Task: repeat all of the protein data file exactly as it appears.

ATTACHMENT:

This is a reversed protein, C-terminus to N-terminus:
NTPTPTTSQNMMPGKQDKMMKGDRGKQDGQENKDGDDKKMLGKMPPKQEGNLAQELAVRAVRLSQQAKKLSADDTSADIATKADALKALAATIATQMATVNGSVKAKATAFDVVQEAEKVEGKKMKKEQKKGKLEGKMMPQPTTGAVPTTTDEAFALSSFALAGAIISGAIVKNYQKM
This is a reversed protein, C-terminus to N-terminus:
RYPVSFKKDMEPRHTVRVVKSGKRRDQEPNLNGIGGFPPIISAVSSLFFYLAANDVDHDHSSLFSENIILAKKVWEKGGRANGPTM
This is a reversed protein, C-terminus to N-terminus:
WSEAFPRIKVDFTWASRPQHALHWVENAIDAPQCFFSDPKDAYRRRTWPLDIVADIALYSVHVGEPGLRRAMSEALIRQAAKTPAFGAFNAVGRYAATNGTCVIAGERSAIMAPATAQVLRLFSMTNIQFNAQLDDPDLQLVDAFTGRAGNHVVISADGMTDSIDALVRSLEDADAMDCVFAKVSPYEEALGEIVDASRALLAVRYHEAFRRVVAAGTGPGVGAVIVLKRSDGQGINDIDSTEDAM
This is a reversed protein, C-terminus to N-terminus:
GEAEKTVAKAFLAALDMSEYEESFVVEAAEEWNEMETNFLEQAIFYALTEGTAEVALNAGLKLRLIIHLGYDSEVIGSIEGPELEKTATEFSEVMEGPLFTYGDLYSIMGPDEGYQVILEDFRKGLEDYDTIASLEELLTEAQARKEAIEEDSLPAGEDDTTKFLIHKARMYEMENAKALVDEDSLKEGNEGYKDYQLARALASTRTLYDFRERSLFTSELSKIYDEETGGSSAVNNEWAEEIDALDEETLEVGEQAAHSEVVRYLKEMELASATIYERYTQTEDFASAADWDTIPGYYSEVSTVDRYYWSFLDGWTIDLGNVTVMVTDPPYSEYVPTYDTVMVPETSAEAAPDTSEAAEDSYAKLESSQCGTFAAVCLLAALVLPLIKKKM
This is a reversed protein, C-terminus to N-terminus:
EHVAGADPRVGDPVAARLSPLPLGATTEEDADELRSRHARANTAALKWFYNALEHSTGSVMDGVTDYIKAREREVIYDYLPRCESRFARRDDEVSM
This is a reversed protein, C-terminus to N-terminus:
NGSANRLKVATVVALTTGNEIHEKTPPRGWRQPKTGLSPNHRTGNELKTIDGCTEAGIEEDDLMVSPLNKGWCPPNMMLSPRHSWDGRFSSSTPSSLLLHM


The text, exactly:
This is a reversed protein, C-terminus to N-terminus:
NTPTPTTSQNMMPGKQDKMMKGDRGKQDGQENKDGDDKKMLGKMPPKQEGNLAQELAVRAVRLSQQAKKLSADDTSADIATKADALKALAATIATQMATVNGSVKAKATAFDVVQEAEKVEGKKMKKEQKKGKLEGKMMPQPTTGAVPTTTDEAFALSSFALAGAIISGAIVKNYQKM
This is a reversed protein, C-terminus to N-terminus:
RYPVSFKKDMEPRHTVRVVKSGKRRDQEPNLNGIGGFPPIISAVSSLFFYLAANDVDHDHSSLFSENIILAKKVWEKGGRANGPTM
This is a reversed protein, C-terminus to N-terminus:
WSEAFPRIKVDFTWASRPQHALHWVENAIDAPQCFFSDPKDAYRRRTWPLDIVADIALYSVHVGEPGLRRAMSEALIRQAAKTPAFGAFNAVGRYAATNGTCVIAGERSAIMAPATAQVLRLFSMTNIQFNAQLDDPDLQLVDAFTGRAGNHVVISADGMTDSIDALVRSLEDADAMDCVFAKVSPYEEALGEIVDASRALLAVRYHEAFRRVVAAGTGPGVGAVIVLKRSDGQGINDIDSTEDAM
This is a reversed protein, C-terminus to N-terminus:
GEAEKTVAKAFLAALDMSEYEESFVVEAAEEWNEMETNFLEQAIFYALTEGTAEVALNAGLKLRLIIHLGYDSEVIGSIEGPELEKTATEFSEVMEGPLFTYGDLYSIMGPDEGYQVILEDFRKGLEDYDTIASLEELLTEAQARKEAIEEDSLPAGEDDTTKFLIHKARMYEMENAKALVDEDSLKEGNEGYKDYQLARALASTRTLYDFRERSLFTSELSKIYDEETGGSSAVNNEWAEEIDALDEETLEVGEQAAHSEVVRYLKEMELASATIYERYTQTEDFASAADWDTIPGYYSEVSTVDRYYWSFLDGWTIDLGNVTVMVTDPPYSEYVPTYDTVMVPETSAEAAPDTSEAAEDSYAKLESSQCGTFAAVCLLAALVLPLIKKKM
This is a reversed protein, C-terminus to N-terminus:
EHVAGADPRVGDPVAARLSPLPLGATTEEDADELRSRHARANTAALKWFYNALEHSTGSVMDGVTDYIKAREREVIYDYLPRCESRFARRDDEVSM
This is a reversed protein, C-terminus to N-terminus:
NGSANRLKVATVVALTTGNEIHEKTPPRGWRQPKTGLSPNHRTGNELKTIDGCTEAGIEEDDLMVSPLNKGWCPPNMMLSPRHSWDGRFSSSTPSSLLLHM